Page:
• Vancomycin-resistant enterococci (VRE): Infection with the enteroccocci bacteria that often occurs in hospitals and is resistant to vancomycin, an antibiotic.
  • Vancomycin-Intermediate/Resistant Staphylococcus aureus (VISA/VRSA): Various strains of staph bacteria that are resistant to vancomycin.
You can see from this list that antibiotic resistance is not isolated to a few obscure bacteria. It is a very real, and growing, problem.

What is Spurring the Rise in Antibiotic-Resistant Superbugs?

Further, according to one meta-analysis, the health risk from over-use of antibiotics is also a very personal one, as opposed to simply raising the occurrence of antibiotic resistance in the general population over time.
Whenever you use an antibiotic, you're increasing your susceptibility to developing infections with resistance to that antibiotic -- and you can become the carrier of this resistant bug, and spread it to others.
Naturally, this issue needs to be addressed on a large scale by doctors and hospitals addressing their prescribing practices, but I urge you to also take personal responsibility and evaluate your own use of antibiotics, and avoid taking them -- or giving them to your children -- unless absolutely necessary.

An Even Bigger Threat may be in Your Diet

Even if you haven’t taken an antibiotic in 20 years, you could still be exposed to these drugs.
In the foods you eat.
Agricultural antibiotic uses account for about 70 percent of all antibiotic use in the United States, so it's a MAJOR source of human antibiotic consumption.
Animals receiving antibiotics in their feed gain 4 percent to 5 percent more body weight than animals that do not receive antibiotics, but the price is high for you, the end consumer, because this practice also creates the perfect conditions for antibiotic resistance to flourish.
In fact, both MRSA and ESBL (enzymes produced by certain types of bacteria that render the bacteria resistant to antibiotics) are being traced back to animals raised for food production, especially pigs.
Another heavily tainted meat product you should stay away from is conventionally raised chicken.
Mounting evidence suggests the poultry industry's use of antibiotics induces antibiotic resistance among food-borne bacteria that prey on humans. One such antibiotic-resistant strain is Campylobacter, a pathogen common to chicken products.
Conventional factory farm raised chicken products are actually up to 460 times more likely to carry antibiotic-resistant strains than organic, chicken products, which are antibiotic-free.
So, please, understand that any time I discuss meat consumption, it is with the explicit understanding that I only recommend humanely raised, organically farmed livestock that have roamed free, feeding on their natural food source, without any use of the antibiotics and other growth-promoting drugs typically used in conventional farming.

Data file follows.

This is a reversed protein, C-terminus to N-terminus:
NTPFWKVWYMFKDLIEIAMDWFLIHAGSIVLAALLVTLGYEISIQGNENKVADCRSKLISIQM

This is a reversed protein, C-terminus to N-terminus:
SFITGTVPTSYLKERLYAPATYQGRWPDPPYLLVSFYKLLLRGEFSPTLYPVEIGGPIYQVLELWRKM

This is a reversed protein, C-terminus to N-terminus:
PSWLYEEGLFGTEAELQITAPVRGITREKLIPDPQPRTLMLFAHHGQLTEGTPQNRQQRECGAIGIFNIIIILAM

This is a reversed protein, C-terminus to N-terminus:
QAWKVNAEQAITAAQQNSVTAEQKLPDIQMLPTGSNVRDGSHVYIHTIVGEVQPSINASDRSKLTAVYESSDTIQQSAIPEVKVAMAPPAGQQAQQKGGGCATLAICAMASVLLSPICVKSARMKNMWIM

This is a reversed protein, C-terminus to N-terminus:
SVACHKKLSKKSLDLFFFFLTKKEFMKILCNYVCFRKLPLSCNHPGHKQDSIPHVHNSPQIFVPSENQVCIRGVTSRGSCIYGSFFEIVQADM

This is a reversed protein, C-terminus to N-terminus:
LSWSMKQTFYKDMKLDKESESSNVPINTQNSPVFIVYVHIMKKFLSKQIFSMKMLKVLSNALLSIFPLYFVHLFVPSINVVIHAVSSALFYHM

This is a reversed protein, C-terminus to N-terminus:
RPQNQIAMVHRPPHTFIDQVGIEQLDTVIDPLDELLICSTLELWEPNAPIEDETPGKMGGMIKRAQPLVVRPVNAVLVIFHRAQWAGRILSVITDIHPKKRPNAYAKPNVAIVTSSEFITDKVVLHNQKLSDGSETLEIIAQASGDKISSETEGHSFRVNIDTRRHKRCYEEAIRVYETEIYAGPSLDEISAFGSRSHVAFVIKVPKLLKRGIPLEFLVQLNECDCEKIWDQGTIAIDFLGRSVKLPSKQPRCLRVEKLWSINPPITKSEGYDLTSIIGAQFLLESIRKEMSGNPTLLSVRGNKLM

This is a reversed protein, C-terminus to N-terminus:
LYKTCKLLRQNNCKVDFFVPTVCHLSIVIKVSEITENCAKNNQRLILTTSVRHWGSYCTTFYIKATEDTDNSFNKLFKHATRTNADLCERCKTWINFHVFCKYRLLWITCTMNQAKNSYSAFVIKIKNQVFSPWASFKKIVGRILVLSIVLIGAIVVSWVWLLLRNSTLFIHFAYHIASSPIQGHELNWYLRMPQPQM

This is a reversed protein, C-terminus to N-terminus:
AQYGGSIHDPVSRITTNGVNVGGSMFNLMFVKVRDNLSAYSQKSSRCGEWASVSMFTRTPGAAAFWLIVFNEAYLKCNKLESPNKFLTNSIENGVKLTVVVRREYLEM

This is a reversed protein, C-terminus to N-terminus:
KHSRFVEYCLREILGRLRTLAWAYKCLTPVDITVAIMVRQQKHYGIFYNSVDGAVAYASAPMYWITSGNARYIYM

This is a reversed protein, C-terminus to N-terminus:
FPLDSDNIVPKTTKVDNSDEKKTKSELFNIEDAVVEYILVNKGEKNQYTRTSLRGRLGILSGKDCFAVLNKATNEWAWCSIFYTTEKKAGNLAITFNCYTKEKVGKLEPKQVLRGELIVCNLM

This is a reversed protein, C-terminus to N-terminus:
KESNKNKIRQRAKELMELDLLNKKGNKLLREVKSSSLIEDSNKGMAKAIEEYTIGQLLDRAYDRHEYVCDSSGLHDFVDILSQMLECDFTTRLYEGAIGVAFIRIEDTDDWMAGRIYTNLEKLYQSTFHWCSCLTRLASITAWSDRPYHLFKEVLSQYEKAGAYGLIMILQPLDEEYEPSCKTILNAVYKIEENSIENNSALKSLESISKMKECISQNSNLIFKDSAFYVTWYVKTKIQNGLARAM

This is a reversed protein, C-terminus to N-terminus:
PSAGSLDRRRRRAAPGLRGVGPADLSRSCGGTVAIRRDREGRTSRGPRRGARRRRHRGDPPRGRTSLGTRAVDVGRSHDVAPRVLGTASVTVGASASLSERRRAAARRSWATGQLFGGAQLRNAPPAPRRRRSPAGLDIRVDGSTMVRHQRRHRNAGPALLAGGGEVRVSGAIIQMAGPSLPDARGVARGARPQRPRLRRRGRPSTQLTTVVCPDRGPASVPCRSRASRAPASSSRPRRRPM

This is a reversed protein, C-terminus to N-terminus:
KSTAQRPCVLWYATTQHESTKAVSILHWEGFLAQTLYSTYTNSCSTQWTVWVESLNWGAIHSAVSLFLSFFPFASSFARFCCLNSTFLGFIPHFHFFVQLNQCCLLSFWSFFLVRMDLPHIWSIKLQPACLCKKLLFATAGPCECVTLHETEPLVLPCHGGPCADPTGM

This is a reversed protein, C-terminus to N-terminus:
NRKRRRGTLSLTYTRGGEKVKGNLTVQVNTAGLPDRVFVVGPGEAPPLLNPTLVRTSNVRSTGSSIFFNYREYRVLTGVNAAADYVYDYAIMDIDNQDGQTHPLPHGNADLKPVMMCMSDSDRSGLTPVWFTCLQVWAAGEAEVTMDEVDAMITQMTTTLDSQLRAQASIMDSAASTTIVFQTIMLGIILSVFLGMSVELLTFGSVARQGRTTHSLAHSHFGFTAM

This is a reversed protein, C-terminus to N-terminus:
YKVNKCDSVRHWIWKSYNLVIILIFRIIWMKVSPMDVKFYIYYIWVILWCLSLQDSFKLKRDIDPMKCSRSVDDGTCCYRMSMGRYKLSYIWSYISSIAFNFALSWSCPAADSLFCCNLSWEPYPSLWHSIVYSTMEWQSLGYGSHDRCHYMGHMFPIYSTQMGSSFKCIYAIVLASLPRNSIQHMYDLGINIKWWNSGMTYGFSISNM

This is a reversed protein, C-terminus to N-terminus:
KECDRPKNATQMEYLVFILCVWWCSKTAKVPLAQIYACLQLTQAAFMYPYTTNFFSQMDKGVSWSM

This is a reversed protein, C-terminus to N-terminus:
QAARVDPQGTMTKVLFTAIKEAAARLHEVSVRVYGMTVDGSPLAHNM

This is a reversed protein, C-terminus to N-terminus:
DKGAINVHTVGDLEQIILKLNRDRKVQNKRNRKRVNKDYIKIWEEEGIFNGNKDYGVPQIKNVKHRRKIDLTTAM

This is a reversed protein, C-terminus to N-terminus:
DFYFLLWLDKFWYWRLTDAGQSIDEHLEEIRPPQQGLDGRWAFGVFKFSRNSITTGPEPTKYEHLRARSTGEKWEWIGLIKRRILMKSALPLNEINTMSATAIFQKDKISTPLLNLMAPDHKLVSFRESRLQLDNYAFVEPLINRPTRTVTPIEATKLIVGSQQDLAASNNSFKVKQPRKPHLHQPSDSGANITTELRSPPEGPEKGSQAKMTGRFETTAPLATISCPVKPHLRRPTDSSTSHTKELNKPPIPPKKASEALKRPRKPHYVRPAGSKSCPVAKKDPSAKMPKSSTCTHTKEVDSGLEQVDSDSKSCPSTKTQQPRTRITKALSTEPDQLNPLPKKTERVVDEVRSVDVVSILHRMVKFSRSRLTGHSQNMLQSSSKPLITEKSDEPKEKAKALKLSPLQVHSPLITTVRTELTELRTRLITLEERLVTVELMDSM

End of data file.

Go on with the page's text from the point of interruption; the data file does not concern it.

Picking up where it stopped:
Most often you will be able to find this type of healthier meat from a local farmer, farmer’s market, or CSA program.
But, the ramifications of using antibiotics in agriculture don’t end with your meat choices.
Antibiotics also filter down through the food chain in unsuspected ways. Studies have shown, for instance, that food crops like lettuce and potatoes will accumulate antibiotics from soil covered with antibiotic-containing manure.
This also has implications for those of you who are trying to avoid antibiotics by buying organic, as organic farmers are allowed to use manure from factory farms, which will invariably contain antibiotics. Your best bet is to talk to your local organic farmer and find out where he gets his manure from. Ideally, he would use manure from organically-raised livestock.

Can YOU Help Stop Antibiotic Resistance?

You can help yourself and your community by only purchasing antibiotic-free meats and other foods, and using antibiotics only when absolutely necessary. This is an important step that I urge everyone to take, even though ultimately the problem of antibiotic-resistance needs to be stemmed on a nationwide level.
Denmark, for example, stopped the widespread use of antibiotics in their pork industry 12 years ago. After they implemented the ban on antibiotics, a Danish study confirmed that it had drastically reduced antibiotic-resistant bacteria in animals and food.
The European Union also banned the routine use of antibiotics in animal feed over concerns of antibiotic-resistant bacteria. In the United States, however, the U.S. Food and Drug Administration (FDA) only got around to making this recommendation a couple of months ago.
The FDA has just recommended that livestock farmers no longer use antibiotics routinely for growth promotion and limit their use to disease prevention only. This would be a very positive first step … but before a final guideline is made, the FDA is awaiting comments from livestock producers, drug makers and others in the industry.